• ZiG Notes, a new currency in Zimbabwe, are scheduled for rollout
  • The government has established withdrawal limits for ZiG Notes to manage the initial circulation
  • The move aims to address hyperinflation and restore stability in the country's economy

Harare- Zimbabwe's central bank, the RBZ, has announced the withdrawal limits for the new currency, Zimbabwe Gold (ZiG), which will enter circulation on April 30, 2024.

To ensure a controlled initial rollout, weekly cash withdrawal limits have been set at ZiG3000 for individuals and ZiG30000 for corporates.

Different limits have been established for various entities: schools, hospitals, clinics, and local authorities will have a monthly limit of ZiG250000, while government ministries and departments will have a limit of ZiG300000.

Notably, there are no specified limits for cash withdrawals by Parliament, courts, and international organizations.

All banknotes and coins of ZiG have been produced locally and are backed by precious minerals, particularly gold, with a value of US$185 million and reserves of US$100 million.

The aim of introducing ZiG is to address the hyperinflationary environment that Zimbabweans have been experiencing since 2000.

Achieving this goal requires the financial authorities to exercise monetary prudence in managing the demand and supply dynamics between ZiG and the available foreign currency reserves.

For this to work also, Zimbabwe should promote local production in order to reduce its import bill, which has resulted in significant losses due to the importation of basic commodities such as sugar, cooking oil, mealie-meal, and even tissue paper, primarily from South Africa.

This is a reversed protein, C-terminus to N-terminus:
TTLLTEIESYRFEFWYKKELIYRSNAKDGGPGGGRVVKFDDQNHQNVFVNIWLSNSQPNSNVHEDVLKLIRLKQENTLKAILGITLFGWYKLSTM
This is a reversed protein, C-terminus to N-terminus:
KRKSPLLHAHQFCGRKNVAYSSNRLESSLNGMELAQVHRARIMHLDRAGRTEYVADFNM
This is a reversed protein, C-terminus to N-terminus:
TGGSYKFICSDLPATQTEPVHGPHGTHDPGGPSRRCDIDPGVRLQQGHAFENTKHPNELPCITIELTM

To support this objective, stringent laws should be enacted to regulate the importation of locally produced basic products by larger companies such as National Foods, Hippo Valley, and other prominent producers.

For the "Buy Zimbabwe" campaign to succeed, production costs for these companies need however, to be reduced. This can be achieved by lowering electricity costs, streamlining tax burdens, and implementing measures that discourage passing on costs to the final consumer.

It is also crucial for Zimbabweans to develop trust in their government's ability to effectively manage finances and the currency.

Conversely, the government should demonstrate its trustworthiness by accepting ZiG payments for essential services such as fuel, passports, licenses, and various taxes.

The objective is to create demand for ZiG by ensuring that it can serve the same purposes as the US dollar.

To achieve this, the government should issue a directive requiring fuel companies to accept ZiG payments, rather than relying solely on encouragement.

As long as ZiG remains limited in its acceptance for key payments, people will continue to seek the US dollar, which is not readily available in banks and fuels exchange rate volatility on the black market.

Addressing this issue requires implementing policies aligned with the aforementioned suggestions, rather than relying solely on law enforcement.

The government, particularly RBZ Governor John Mushayavanhu, should learn from the failure of the US$200 million backed Bond Notes, which were not sustainable due to fiscal mismanagement.

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